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I'm sure that like me, you've probably heard at one time or another that salmon from the Pacific Ocean is the best kind to eat — most Pacific salmon are free and wild-caught, whereas most Atlantic salmon are farmed and subjected to more environmental pressures as a result. Unfortunately, wild Pacific salmon are very hard to find and when you do, they are expensive and only available for a short time.

So buying frozen Pacific salmon is one way to circumvent the expense and restricted seasonality of buying fresh. I found a package of four salmon portions at the grocery store and have tried a couple of different ways of cooking them. This method is by far the best so far. Even though the texture of frozen salmons tends toward the dry side, this marinade keeps them nice and moist.

Sweet mahogany salmon

2 fillets of frozen wild Pacific salmon
1/4 cup soy sauce
1 Tbsp finely grated ginger and its juice
1 tsp Dijon mustard
1 Tbsp honey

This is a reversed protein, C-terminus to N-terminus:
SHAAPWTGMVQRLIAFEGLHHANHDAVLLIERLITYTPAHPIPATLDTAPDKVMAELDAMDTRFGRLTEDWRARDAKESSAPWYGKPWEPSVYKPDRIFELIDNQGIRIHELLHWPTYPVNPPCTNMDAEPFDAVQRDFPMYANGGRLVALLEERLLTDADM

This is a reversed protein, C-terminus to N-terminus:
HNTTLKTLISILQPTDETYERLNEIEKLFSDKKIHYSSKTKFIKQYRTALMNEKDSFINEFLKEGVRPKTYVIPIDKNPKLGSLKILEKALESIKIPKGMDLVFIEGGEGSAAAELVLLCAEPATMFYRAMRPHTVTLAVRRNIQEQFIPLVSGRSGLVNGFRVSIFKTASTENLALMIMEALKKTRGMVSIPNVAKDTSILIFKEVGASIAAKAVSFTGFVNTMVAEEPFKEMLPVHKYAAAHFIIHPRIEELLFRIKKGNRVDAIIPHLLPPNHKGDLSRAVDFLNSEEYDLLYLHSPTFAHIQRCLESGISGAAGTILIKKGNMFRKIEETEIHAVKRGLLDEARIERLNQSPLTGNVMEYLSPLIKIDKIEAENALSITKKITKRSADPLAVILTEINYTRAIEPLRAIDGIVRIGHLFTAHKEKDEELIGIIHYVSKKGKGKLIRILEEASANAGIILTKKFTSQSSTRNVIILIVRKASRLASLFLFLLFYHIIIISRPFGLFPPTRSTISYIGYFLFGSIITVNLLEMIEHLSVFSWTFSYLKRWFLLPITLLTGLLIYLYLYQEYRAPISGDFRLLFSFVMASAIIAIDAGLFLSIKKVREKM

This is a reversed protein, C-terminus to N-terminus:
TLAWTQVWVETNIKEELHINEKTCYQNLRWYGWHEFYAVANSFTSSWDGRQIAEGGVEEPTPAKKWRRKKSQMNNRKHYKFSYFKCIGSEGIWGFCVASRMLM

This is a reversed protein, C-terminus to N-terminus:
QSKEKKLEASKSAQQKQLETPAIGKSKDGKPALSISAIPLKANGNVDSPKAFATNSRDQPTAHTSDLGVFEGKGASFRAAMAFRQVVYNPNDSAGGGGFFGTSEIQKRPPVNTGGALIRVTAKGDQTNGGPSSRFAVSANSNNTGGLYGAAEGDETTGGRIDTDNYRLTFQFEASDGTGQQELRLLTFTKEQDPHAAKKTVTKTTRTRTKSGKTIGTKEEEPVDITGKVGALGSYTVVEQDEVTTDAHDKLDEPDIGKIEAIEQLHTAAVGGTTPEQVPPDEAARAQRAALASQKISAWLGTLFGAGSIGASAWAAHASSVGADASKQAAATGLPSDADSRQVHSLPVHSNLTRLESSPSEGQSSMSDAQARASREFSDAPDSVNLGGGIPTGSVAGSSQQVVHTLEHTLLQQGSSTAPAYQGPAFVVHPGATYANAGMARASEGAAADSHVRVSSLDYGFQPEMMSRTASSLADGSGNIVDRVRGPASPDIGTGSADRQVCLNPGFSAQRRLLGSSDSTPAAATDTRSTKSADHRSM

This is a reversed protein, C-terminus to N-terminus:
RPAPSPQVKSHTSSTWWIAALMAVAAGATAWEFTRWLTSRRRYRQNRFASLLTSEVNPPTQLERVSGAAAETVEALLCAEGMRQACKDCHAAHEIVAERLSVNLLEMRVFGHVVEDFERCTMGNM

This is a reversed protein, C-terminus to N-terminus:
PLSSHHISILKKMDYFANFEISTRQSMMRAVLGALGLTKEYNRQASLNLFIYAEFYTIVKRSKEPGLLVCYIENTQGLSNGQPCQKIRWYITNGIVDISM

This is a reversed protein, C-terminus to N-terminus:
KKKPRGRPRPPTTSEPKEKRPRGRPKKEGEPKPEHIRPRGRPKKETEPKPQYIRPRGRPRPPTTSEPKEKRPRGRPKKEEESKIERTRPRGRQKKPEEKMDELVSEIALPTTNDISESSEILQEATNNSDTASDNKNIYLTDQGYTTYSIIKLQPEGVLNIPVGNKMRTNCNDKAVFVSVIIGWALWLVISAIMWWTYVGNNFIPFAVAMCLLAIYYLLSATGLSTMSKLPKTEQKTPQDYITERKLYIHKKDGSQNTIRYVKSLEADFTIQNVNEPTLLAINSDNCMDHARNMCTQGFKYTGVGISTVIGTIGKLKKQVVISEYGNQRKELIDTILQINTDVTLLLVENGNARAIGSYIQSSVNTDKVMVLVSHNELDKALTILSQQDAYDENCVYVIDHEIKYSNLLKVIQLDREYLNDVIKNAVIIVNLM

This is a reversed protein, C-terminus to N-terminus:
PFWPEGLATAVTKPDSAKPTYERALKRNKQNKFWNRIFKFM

2 Tbsp olive oil

Preheat the oven to 400°F. Place the two salmon portions on a baking sheet. In a bowl, combine the soy sauce, ginger, mustard, honey and olive oil, and mix together with a fork or a whisk to emulsify. Brush the marinade over the salmon.

Bake for 15 minutes, depending on the thickness of the fish. The rule of thumb according to the Canadian government when you are cooking fish in the oven is 10 minutes per inch of thickness, plus another five minutes added to the total cooking time if the fish is wrapped in foil or cooked in a sauce, as this one is.

Wednesday, August 11, 2010

Balcony picnic

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I am loving this Canadian summer! It has been as a summer should be — long and hot, like when I was a kid. We've enjoyed many picnics at Meech Lake, Mooney's Bay and on the balcony on weekends. This is a photo of one of our recent balcony picnics: extra-spicy Clamato juice, cheeses, bristling sardines, baguette, canned cream of mushroom soup, and cherries and nectarines.

Monday, August 9, 2010

Sweet Hawaiian pineapple